Whether the coating is lubricated with MoDX or oil has no
signicant inuence.
Fig. 2. (A) Deposited SnZn alloy. (B) Coating after selective etching of Zn. (C) Porous
coating lubricated with oil. (D) Porous coating lubricated with grease.

3.2. Double cup extrusion test

In the initial ring compression tests, pure silver is chosen as

base material, since deposition on silver is expected to be a noncomplicated procedure. The stressstrain curve is determined by
uni-axial compression test and found to follow the Hollomon
expression: s = 295e0.27 [MPa]. The initial ring has the prescribed
ratio 6:3:2 between outer diameter (OD), inner diameter and
height, with OD = 15 mm. The rings are compressed between
overhanging tool steel planes (AISI M3:2 PM, 62 HRC) polished to a
surface roughness Ra = 0.03 mm. Height reductions are chosen as
20, 40 and 60%. Four different lubrication systems are tested: the
new, porous coating lubricated with Molykote DX paste (in the
following abbreviated MoDX) or mineral oil and the same
lubricants without any coating. The MoDX paste is a high viscosity
grease containing distilled, heavy naphthenic petroleum, lithium
soap, solid lubricants and additives in a parafnic base oil. The
mineral oil is made as a mixture of two oils, i.e. 50 wt.% Sunoco Sun
60 (low viscosity naphthenic mineral oil) and 50 wt.% Houghton
Plunger CR5 (high viscosity mineral oil). A resulting viscosity of
60 cSt at 40 8C is obtained. No boundary lubrication additives are
added to the oil.

A double cup extrusion test is carried out with high reduction to

stress the coating. The container and lower punch is kept
stationary. In case of zero friction along the container wall the
upper and lower cup will develop equally, i.e. hu/hl = 1, whereas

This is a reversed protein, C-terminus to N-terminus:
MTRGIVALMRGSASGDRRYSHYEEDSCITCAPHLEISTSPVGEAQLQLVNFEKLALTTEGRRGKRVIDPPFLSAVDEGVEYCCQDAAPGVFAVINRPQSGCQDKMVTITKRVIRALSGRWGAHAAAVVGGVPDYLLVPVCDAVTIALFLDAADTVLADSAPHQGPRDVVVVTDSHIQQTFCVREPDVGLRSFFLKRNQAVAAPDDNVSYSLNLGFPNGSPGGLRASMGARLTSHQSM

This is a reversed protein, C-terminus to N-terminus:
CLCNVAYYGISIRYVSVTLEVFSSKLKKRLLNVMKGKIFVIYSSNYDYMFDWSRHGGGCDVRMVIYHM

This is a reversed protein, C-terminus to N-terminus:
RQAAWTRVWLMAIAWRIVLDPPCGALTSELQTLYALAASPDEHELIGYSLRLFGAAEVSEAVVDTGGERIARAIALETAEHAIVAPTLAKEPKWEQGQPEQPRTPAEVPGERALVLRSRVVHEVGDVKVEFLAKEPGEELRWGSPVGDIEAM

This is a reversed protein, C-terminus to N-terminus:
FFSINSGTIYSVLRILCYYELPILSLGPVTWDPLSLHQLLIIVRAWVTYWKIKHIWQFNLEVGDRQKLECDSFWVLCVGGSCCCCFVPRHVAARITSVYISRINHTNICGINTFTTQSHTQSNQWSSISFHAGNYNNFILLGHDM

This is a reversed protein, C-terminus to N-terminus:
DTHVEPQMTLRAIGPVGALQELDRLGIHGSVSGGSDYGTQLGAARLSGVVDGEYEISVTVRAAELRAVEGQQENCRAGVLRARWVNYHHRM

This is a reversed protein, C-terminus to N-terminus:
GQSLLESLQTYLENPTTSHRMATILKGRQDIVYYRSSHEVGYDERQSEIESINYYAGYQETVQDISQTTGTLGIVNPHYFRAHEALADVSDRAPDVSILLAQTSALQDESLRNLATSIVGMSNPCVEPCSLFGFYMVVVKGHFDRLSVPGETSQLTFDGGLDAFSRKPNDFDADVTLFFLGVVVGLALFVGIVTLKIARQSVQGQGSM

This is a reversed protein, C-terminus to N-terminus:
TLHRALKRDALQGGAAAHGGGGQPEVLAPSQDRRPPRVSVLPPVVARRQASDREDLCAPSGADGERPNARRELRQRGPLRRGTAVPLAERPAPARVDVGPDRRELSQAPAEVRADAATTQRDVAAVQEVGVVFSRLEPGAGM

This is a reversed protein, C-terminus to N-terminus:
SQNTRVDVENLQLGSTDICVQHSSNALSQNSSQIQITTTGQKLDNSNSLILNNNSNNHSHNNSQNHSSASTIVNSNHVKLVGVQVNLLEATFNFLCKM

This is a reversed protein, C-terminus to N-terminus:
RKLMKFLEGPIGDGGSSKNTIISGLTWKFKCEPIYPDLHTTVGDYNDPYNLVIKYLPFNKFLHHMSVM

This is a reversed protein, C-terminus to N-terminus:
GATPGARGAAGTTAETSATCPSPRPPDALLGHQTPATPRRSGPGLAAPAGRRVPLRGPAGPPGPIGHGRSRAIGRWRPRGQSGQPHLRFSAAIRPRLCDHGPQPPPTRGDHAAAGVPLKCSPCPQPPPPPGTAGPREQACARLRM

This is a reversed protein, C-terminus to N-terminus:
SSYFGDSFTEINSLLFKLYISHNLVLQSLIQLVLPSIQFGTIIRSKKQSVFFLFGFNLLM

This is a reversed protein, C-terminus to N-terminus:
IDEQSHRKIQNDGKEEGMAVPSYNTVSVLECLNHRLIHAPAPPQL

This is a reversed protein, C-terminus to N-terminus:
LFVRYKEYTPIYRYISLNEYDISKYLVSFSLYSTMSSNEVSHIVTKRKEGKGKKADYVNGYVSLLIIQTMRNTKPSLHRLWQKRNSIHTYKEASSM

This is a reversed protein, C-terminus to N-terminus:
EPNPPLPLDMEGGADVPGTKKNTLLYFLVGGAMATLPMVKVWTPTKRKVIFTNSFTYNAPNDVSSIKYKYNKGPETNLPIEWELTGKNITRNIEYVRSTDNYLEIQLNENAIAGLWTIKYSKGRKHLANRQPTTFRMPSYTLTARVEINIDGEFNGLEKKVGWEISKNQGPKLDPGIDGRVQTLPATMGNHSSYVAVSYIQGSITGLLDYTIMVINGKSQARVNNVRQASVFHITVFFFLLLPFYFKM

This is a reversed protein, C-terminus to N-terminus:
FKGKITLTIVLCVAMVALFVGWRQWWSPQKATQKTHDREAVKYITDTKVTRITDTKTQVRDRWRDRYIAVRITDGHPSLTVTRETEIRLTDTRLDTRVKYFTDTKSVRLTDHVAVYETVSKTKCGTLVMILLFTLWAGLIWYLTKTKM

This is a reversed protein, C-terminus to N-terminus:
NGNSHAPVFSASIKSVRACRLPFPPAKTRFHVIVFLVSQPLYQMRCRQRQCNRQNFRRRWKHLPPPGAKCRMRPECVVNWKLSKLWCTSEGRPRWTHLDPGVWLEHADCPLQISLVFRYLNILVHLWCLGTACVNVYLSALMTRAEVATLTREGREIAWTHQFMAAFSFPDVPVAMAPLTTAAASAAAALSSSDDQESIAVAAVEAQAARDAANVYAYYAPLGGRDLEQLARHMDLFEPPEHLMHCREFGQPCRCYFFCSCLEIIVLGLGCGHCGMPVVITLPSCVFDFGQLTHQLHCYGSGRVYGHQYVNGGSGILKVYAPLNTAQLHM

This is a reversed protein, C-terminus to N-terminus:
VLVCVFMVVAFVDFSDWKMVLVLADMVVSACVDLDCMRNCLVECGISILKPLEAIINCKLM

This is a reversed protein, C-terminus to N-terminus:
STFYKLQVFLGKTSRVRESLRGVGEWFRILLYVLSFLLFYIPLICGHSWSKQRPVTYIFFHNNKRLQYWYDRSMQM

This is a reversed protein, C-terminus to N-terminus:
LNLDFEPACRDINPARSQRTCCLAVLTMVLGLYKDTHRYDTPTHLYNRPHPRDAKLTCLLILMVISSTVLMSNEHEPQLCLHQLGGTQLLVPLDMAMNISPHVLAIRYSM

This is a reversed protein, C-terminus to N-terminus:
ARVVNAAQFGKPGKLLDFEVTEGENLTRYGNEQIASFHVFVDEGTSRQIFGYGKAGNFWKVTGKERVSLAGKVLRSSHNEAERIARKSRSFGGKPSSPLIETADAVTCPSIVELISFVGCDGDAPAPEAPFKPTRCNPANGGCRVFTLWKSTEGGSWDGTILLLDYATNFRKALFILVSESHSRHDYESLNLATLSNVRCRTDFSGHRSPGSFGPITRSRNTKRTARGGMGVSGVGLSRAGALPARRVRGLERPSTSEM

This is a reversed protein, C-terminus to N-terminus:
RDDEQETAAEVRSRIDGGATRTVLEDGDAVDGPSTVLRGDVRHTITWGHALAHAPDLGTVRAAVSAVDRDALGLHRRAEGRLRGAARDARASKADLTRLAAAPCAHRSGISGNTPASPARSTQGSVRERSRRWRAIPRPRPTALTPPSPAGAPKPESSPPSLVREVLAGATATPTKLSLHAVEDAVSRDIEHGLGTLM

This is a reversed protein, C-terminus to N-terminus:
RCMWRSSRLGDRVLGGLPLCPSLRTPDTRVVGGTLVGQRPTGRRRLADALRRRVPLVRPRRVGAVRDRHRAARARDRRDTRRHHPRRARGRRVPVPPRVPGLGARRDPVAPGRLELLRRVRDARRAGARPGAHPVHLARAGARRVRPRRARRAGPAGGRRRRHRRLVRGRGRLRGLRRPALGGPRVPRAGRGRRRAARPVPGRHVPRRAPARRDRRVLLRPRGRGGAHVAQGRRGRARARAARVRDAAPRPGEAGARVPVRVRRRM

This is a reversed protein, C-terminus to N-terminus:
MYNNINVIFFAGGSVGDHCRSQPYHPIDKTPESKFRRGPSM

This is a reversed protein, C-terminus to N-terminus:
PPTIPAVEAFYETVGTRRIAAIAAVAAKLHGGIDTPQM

increased friction will enhance upwards ow implying larger cup
height ratio. The test principle is illustrated in Fig. 5. The diameter
of the container and billet is D0 = 27 mm and the reduction r = (DP/
D0)2 = 69%, where Dp is the punch diameter. The shape of the punch
nose is chosen according to the recommendations of ICFG [12]. The
height to diameter ratio of the billet is h0/D0 = 1. Punches as well as
container core are made in AISI M3:2 PM, hardened and tempered
to 62 HRC. They are polished to a surface roughness Ra = 0.1 mm.
Experiments are performed in the same pure silver as used for
the ring test with three different lubrication systems: the new
porous layer lubricated with (i) MoDX paste or (ii) oil or (iii) MoDX
added directly on a clean surface. The relative punch travel z/h0 is
aimed at 20, 40 and 60%. In Fig. 6, the experimental data is plotted
together with a set of calibration curves for the workpiece material
calculated by Deform1 2D. Some scatter is observed in the
experimental results, but it is evident that the coated specimens
lubricated with the mineral oil create low friction conditions
(m  0.05) whereas no effect of the coating can be identied when
lubricating with MoDX.
The promising results obtained in testing the new conversion